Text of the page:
Sichuan Tycoon Reportedly Detained in Ongoing Crackdown
Wu Bing, a Sichuan-based tycoon linked to the oil industry and embattled former security chief Zhou Yongkang, has reportedly been detained in Beijing, according to the South China Morning Post:
Wu, who also goes by the name Li Ruochen and Wu Yongfu, is chairman of Hong Kong-registered Zhongxu Limited and the behind-the-scenes owner of various businesses, including Zhongxu Investment Corporation, a company based in Sichuan’s capital, Chengdu, registration documents show.
He is believed to have been seized in Beijing on August 1, two major mainland news organisations have reported, quoting anonymous sources.
In the past few months, overseas political gossip websites have been linking the 50-year-old with former security tsar Zhou Yongkang who is under Communist Party investigation for corruption.
Wu has not been seen in public since May 22, the same day he donated HK$10 million to the government of Yaan in Sichuan province. The city was hit by a 7-magnitude earthquake in April, the official Sichuan Daily reported. [Source]
While Reuters earlier reported that Zhou himself was not the direct target of the widening corruption crackdown on his allies, other media are quoting sources saying Zhou is under investigation. From the Economist:
In recent days rumours have been swirling in Beijing that Mr Zhou himself is under investigation for corruption. The Financial Times, a British newspaper, quoted an unnamed source as saying that Mr Zhou had been put under house arrest. If so, Mr Xi has overturned what has long appeared to be a party rule that serving and former members of the Politburo’s standing committee cannot be targeted for corruption. No one of such a rank has been detained since Zhao Ziyang was stripped of his job as party chief and put under house arrest in 1989 for sympathising with pro-democracy demonstrators in Tiananmen Square (he died, still under house arrest, in 2005). Nor has anyone of his rank been convicted of corruption since the party seized power in 1949. It remains unlikely, however, that Mr Zhou will actually be brought to trial.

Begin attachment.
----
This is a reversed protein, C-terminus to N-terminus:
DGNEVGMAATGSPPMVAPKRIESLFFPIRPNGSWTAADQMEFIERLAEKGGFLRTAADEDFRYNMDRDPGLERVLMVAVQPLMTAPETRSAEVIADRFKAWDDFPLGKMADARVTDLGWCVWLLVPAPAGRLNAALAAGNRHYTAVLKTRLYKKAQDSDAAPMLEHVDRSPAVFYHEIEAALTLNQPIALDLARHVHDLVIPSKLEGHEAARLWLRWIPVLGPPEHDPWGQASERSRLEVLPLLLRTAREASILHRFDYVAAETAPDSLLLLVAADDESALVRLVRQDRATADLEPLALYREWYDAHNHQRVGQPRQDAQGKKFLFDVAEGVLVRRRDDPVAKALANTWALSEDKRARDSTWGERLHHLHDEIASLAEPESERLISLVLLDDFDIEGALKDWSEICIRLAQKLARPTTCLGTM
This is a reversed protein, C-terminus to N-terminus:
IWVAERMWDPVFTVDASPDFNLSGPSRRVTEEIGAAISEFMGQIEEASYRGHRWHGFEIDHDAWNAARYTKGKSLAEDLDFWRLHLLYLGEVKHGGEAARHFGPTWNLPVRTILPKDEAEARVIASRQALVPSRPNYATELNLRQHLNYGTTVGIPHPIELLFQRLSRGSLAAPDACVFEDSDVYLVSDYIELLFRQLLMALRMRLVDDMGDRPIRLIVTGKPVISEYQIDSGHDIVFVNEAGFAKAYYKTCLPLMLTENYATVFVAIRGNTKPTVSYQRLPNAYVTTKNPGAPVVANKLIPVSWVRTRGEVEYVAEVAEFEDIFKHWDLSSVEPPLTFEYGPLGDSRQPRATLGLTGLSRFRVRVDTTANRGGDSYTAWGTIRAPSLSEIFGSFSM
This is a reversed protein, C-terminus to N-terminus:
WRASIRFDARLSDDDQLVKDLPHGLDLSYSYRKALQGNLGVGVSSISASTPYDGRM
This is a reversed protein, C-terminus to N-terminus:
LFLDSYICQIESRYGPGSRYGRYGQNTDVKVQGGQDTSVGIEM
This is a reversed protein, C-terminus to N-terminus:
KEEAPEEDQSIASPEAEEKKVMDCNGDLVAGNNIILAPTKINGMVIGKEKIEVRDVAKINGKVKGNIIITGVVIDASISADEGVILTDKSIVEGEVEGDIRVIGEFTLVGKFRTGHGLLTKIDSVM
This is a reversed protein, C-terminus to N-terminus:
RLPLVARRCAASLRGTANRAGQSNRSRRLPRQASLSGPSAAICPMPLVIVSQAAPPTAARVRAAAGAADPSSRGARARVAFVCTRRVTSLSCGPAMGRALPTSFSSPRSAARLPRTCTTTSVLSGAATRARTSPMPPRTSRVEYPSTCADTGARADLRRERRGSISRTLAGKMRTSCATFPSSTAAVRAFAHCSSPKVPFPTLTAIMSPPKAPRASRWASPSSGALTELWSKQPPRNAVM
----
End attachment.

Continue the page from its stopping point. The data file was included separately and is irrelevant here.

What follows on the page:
It had been suspected for many months that Mr Zhou was under a cloud. He had close ties with Bo Xilai (above, left), an ordinary Politburo member who was stripped of his posts last year and tried in August for corruption and abuse of power. Mr Bo is expected to be given a heavy sentence within the next few days. Before he was purged, Mr Bo was considered likely to take over the security role when Mr Zhou retired. By targeting Mr Zhou, Mr Xi could hope to eradicate any remaining influence that Mr Bo might enjoy among the party elite. Mr Bo was a charismatic populist who could have challenged Mr Xi’s authority had he taken on Mr Zhou’s mantle. In March last year, days after Mr Bo’s arrest, rumours circulated widely through Chinese social media of an attempted coup by Mr Zhou in support of Mr Bo. Those rumours, unlike today’s, were quickly dismissed by most observers as fanciful. [Source]
Another Economist article posits that the targeting of Bo, Zhou and their allies could be the outcome of a political struggle launched against President Xi Jinping’s enemies:
[..T]his corruption drive is also open to another interpretation. To begin with, the tigers being rounded up are Mr Xi’s enemies. Mr Bo had hoped to use Chongqing as the springboard to the Politburo’s standing committee. The verdict on Mr Bo, expected any day, is a foregone conclusion. His sentence will be decided at the highest levels of the Communist Party, and it can only be harsh. Party politics, as seen by its players, is an all-or-nothing game, and the stakes are even higher when family prestige and fortunes are at stake.